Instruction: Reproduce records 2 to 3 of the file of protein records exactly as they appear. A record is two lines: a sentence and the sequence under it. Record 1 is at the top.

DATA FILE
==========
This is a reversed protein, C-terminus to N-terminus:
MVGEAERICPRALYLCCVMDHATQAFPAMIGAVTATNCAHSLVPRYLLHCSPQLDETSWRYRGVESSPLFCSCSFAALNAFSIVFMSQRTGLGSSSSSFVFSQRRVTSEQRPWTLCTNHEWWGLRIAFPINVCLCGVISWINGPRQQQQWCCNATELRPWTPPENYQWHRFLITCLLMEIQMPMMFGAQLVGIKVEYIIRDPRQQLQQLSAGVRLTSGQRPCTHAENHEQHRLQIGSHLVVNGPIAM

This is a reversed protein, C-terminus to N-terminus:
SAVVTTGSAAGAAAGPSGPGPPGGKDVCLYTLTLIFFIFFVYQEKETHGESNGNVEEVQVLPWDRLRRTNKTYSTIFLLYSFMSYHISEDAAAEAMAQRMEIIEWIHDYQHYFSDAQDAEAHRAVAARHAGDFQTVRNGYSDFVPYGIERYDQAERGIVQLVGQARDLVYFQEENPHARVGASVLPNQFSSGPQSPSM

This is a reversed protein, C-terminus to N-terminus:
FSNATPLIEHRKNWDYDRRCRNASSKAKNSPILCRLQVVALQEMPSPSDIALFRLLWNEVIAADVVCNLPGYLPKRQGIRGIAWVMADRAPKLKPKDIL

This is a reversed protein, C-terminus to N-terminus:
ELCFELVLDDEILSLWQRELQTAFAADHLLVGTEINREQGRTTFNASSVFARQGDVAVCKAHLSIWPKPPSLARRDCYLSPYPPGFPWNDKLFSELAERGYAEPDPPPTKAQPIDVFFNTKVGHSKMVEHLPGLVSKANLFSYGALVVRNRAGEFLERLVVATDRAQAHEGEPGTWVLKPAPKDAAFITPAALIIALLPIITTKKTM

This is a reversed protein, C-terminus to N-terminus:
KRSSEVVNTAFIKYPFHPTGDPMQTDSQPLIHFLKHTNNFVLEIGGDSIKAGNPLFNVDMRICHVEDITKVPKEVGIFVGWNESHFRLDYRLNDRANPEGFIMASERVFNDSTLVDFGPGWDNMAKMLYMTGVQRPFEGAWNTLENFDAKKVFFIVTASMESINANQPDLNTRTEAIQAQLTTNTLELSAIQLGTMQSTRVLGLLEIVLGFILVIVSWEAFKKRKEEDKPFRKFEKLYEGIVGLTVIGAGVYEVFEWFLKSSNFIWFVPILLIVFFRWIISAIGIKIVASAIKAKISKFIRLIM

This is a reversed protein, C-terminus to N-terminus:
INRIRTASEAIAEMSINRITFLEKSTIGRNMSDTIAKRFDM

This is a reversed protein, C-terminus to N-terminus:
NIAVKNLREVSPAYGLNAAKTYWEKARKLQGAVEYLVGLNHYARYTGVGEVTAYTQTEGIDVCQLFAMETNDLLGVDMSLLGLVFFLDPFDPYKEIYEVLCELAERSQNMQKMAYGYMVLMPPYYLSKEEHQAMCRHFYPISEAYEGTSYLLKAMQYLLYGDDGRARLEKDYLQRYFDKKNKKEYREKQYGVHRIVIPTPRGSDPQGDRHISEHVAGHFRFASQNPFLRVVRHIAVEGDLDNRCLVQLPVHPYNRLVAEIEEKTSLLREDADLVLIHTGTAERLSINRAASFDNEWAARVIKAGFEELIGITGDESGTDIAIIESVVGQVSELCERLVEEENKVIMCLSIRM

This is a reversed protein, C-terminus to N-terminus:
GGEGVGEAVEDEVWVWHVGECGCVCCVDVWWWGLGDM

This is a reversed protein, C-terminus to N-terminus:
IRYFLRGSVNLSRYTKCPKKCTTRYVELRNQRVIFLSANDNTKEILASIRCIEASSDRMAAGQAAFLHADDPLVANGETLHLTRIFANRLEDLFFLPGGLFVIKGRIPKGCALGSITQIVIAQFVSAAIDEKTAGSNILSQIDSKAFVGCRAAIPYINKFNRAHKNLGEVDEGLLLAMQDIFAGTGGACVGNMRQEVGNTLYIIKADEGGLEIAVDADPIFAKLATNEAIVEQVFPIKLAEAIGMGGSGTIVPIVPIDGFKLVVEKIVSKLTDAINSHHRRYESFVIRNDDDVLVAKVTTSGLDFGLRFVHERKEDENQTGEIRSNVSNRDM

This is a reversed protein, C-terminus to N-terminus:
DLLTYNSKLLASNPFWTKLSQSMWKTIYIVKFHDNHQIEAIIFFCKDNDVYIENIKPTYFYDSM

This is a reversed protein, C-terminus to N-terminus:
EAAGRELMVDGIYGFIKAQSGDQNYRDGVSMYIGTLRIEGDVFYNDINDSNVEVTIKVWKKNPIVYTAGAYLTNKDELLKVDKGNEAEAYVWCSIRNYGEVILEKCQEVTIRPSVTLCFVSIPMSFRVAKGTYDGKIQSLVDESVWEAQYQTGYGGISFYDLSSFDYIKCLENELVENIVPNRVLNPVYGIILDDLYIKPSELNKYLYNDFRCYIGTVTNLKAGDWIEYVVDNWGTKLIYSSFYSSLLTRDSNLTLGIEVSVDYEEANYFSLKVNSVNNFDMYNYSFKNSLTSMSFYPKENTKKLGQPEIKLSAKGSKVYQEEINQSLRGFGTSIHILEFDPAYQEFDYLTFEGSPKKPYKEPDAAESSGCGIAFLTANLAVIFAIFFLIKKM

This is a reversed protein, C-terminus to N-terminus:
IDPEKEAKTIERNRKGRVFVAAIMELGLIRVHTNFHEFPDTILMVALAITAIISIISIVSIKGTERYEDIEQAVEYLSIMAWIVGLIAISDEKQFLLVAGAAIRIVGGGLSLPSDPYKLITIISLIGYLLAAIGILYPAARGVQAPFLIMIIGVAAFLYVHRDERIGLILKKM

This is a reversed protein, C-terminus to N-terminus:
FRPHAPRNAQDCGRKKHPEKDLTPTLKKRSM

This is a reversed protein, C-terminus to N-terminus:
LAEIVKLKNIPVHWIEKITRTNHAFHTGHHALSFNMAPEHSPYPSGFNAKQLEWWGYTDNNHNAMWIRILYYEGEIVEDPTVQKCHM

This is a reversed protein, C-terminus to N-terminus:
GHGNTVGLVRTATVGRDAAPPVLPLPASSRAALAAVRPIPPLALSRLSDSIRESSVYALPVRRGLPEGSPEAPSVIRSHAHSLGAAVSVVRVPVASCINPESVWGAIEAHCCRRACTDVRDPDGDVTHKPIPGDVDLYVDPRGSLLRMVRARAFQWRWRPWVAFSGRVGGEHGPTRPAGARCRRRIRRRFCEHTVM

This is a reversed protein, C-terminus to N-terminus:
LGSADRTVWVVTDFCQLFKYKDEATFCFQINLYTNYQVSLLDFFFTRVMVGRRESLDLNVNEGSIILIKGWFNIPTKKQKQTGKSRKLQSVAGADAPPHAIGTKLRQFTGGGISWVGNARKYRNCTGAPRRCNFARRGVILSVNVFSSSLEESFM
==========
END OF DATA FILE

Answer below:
This is a reversed protein, C-terminus to N-terminus:
SAVVTTGSAAGAAAGPSGPGPPGGKDVCLYTLTLIFFIFFVYQEKETHGESNGNVEEVQVLPWDRLRRTNKTYSTIFLLYSFMSYHISEDAAAEAMAQRMEIIEWIHDYQHYFSDAQDAEAHRAVAARHAGDFQTVRNGYSDFVPYGIERYDQAERGIVQLVGQARDLVYFQEENPHARVGASVLPNQFSSGPQSPSM

This is a reversed protein, C-terminus to N-terminus:
FSNATPLIEHRKNWDYDRRCRNASSKAKNSPILCRLQVVALQEMPSPSDIALFRLLWNEVIAADVVCNLPGYLPKRQGIRGIAWVMADRAPKLKPKDIL